A gathering of thirteen never-before-collected stories, originally published in the 1930s and 1940s, shows Cheever's use of unusual themes, techniques, and characters early in his career and gives a vivid picture of life during the Depression.
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After years of litigation between the publisher and Cheever's estate, this collection of 13 stories now in the public domain proves something of a disappointment. While Cheever fans will be grateful for a sampling of his juvenilia, others should be warned that these pieces are hardly typical of his best work. Most first appeared in the 30's and bear the marks of their time as well as the influence of Hemingway, Fitzgerald, and Depression fiction. The earliest stories, from small avant-garde magazines, stress atmosphere over character; they're bleak, abstract expressions of social jitters during an anxious era of poverty and decline. When Cheever begins to find a voice, his fictions become more convincing. A pre-Miller, post-Dreiser traveling shoe-salesman (``The Autobiography of a Drummer'') laments his once thriving business. ``In Passing'' records Cheever's dissatisfaction with left-wing ideology as his young protagonist drifts through lean times. A number of stories deal with working women at turning points: a waitress who suddenly realizes how empty her routine is (``Bayonne''); a hard-working dancer, hired to lend legitimacy to a strip show, who loses herself in her stage persona (``The Princess''); a 52-year-old stripper who, with great dignity, shows she hasn't lost it (``The Teaser''); and a young nanny who reveals a surprisingly refined aesthetic sense (``The Opportunity''). Equally clever and in the same commercial vein are three stories from Collier's, all set on the fringes of high society in the world of horse-racing. With an O. Henryish twist, ``His Young Wife'' pits an older man against his wife's infatuation with a gambler her own age; ``Saratoga'' also testifies to the gambler's insatiable habits; and in ``The Man She Loved,'' a socially ambitious dowager manqu‚ is determined that her daughter marry well. Cruel fate, not dysfunction, reigns in these clever narratives. At best, middle-brow fiction in the O'Hara-Cozzens mold. -- Copyright ©1994, Kirkus Associates, LP. All rights reserved.From Publishers Weekly:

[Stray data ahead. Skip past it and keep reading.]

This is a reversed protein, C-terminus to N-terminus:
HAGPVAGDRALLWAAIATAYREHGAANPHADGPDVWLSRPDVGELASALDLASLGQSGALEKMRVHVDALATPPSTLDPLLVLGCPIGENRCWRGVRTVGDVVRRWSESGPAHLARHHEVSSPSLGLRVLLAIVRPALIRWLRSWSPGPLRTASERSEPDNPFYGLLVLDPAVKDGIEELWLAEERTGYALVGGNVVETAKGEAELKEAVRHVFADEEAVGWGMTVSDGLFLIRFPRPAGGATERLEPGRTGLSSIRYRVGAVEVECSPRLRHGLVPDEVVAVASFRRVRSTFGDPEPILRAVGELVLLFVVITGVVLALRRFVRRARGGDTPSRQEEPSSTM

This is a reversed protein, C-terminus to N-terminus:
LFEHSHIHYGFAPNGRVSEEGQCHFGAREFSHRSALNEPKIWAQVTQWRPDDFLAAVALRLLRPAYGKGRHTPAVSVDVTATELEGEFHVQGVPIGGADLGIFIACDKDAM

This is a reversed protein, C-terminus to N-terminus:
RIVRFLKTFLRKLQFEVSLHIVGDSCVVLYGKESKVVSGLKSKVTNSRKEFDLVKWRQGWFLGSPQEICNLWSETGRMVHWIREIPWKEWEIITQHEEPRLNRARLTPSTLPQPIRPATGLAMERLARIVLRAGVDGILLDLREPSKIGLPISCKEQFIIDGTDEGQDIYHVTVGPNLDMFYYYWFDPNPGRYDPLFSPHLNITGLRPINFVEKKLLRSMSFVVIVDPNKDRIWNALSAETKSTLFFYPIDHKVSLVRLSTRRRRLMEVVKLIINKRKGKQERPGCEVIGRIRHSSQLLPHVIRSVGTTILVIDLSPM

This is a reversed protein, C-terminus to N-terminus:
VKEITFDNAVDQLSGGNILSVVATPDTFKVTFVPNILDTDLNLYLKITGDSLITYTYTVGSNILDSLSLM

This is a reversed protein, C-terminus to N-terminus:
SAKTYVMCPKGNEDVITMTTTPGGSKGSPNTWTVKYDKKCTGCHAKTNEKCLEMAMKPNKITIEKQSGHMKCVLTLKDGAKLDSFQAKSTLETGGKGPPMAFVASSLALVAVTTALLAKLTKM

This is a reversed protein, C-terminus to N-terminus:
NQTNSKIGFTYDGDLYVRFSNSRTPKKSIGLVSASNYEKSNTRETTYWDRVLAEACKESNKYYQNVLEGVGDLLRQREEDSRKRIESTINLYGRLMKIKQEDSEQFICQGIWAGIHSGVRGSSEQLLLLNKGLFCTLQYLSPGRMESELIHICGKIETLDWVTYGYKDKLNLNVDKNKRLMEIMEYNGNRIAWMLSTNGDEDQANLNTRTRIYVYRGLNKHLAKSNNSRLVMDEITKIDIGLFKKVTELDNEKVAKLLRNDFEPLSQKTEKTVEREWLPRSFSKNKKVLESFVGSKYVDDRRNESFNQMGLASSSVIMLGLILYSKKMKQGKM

Having failed in a previous effort to publish a much larger collection because of opposition from the Cheever family, the publisher here offers a truncated selection of stories now in the public domain. This is still a book well worth having, showing the earliest work of a writer who went on to greater things but who even in his creative youth showed ample evidence of his gifts. The earliest stories, written when the author was barely out of his teens, are heavily influenced by Hemingway and the dour social realism of the Depression. With "The Autobiography of a Drummer" (1935), however, though the social conscience remains, a real voice, capable of remarkable mimicry, is emerging. This is a short, painful tale with something of the impact of Death of a Salesman . And "In Passing" (1936), a touching parable about a crumbling family and a rootless Communist agitator, has real force. "Bayonne" and "The Princess" are well-observed character sketches of tough-vulnerable women of the time, and "The Man She Loved"--set, like several of these stories, in Saratoga, where Cheever was a resident at the Yaddo writers' colony--shows how cleverly he can build surprising confrontations by indirection. It is always good to see a great writer advancing in his craft, and it is a shame the collection could not have been much more extensive.
Copyright 1994 Reed Business Information, Inc.
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Descripción Academy Chicago Publishers, 2005. Hardcover. Estado de conservación: New. book. Nº de ref. de la librería M0897334051
Descripción Academy Chicago Publishers, 2005. Hardcover. Estado de conservación: New. Never used!. Nº de ref. de la librería P110897334051
Descripción Academy Chicago Publishers. Hardcover. Estado de conservación: New. 0897334051 New Condition. Nº de ref. de la librería NEW7.0499823